“It is without doubt the strangest inquiry I have ever been involved with. How a happily married woman could vanish without trace on a sunny Saturday morning in a busy town centre is totally baffling.” – Detective Chief Inspector Colin Edwards(speaking in 1992)
One of the most baffling cases in North Wales police history, and one its biggest investigations, is the much celebrated disappearance of antiques dealer Trevaline Evans in 1990. Now, 26 years later, it is still commonly claimed by police to be one of the strangest cases they have ever investigated. Trevaline has long since been declared dead and it is accepted that she was the victim of a murder. But her body has never been found, there are no suspects, and no discernible motive for her disappearance. It remains as puzzling a case 26 years later as it did back in the summer of 1990.
Llangollen is a small town in North Wales situated on the edge of the River Dee and at the foot of the Berwyn Mountain Range. It has a population of less than 4000, but is a thriving visitor and tourist centre, with people attracted by the many beautiful and scenic walking routes it has to offer. The annual Llangollen International Eisteddfod and Fringe Festival attracts many thousands of visitors to the town in the months of June and July, and June 1990 was no exception.
Trevaline Evans was a 52 year old businesswoman who lived and worked in the town, running a small antiques shop on Llangollen’s Church Street. She was a family woman, happily married to her husband Richard, and had a son, also called Richard. Trevaline and Richard were also the proud and doting grandparents of two boys, Huw and Owen. The couple lived comfortably in a modest house on nearby Market Street, and were financially successful, owning a holiday bungalow in the North Wales coastal town of Rhuddlan. Saturday June 16th was a normal working day for Trevaline, who would open her shop, Attic Antiques, daily about 9:30am and remain open until about 4pm. Friends and neighbours of her and Richard were accustomed to popping in for chats throughout the day, along with browsing customers and visitors to the town.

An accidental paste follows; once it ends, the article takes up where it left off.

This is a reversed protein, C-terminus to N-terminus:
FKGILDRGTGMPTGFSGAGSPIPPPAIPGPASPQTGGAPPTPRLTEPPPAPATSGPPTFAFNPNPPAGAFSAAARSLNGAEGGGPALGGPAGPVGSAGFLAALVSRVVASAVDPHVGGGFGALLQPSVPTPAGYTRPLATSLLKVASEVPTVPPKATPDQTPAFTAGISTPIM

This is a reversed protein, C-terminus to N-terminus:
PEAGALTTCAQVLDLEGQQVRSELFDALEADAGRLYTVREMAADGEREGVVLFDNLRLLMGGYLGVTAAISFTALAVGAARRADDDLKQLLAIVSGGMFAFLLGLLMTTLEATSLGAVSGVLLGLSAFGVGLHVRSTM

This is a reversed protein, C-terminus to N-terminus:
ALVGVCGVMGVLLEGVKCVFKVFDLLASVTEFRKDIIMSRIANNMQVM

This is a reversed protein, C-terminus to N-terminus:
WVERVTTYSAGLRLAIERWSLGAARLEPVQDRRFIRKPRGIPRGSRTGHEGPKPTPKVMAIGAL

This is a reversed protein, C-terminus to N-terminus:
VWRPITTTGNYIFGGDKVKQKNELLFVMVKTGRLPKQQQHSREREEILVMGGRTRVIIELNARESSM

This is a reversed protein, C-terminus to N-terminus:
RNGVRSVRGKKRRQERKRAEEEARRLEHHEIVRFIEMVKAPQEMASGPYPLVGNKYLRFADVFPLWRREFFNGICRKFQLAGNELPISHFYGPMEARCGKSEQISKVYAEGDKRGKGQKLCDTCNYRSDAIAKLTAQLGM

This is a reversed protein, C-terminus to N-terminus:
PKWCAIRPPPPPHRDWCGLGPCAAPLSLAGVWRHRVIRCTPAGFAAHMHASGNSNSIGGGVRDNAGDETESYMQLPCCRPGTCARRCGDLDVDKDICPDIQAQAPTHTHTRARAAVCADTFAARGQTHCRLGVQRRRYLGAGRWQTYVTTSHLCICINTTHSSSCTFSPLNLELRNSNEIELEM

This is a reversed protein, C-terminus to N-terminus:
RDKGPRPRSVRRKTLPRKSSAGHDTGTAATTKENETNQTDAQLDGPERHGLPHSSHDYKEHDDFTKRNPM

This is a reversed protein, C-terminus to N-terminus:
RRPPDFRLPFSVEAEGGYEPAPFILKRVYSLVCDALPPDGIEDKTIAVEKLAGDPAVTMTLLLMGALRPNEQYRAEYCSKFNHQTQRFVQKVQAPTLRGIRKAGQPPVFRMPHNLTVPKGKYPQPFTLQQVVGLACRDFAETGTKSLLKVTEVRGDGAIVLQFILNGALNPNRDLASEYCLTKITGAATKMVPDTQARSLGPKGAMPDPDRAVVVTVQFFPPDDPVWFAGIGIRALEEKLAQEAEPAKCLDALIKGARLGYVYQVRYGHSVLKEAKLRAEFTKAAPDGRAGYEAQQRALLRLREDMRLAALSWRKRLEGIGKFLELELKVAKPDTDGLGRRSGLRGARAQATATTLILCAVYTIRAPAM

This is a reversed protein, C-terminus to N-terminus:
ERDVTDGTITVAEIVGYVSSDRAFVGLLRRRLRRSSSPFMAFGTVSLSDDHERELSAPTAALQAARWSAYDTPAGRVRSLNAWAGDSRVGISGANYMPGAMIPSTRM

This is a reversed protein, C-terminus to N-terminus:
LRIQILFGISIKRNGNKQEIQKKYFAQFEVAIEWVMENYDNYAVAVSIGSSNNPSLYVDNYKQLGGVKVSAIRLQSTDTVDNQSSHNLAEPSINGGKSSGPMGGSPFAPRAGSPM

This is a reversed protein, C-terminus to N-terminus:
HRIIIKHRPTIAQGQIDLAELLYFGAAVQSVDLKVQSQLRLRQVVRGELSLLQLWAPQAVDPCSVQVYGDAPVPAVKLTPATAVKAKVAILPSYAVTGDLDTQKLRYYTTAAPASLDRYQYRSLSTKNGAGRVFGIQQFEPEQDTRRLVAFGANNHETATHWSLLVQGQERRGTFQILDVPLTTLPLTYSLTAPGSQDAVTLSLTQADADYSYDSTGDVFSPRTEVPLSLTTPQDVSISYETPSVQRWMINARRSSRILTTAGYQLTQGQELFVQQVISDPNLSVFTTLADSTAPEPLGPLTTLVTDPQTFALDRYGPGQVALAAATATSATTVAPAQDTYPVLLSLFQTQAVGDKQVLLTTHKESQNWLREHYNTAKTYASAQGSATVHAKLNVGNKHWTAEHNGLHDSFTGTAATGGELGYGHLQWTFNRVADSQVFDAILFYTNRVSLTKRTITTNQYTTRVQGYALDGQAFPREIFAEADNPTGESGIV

Richard was away that Saturday at the couple’s holiday bungalow in Rhuddlan, having been there for a week at the time doing some renovations to it. Trevaline had accompanied him there at the start of the week, but had returned to Llangollen on the Wednesday before she had disappeared. When Richard tried calling home that Saturday evening, there was no answer. After having tried a few times, he rang neighbours and friends to see if they had seen or heard from Trevaline, but to no avail. Richard began to wonder if perhaps his wife had had an accident and was hurt somewhere, and again contacted their neighbours to ask them to visit the shop. Perhaps Trevaline had fallen and was hurt? His concern turned to alarm when the neighbour who had gone around to the shop reported that Trevaline’s car, a dark blue Ford Escort estate, was still parked in its usual spot just 30 yards from Attic Antiques. The shop was locked, and the sign that would become synonymous with the case, “Back in 2 minutes” was fixed to the door. Thoroughly alarmed, Richard contacted the police to report his wife as a missing person.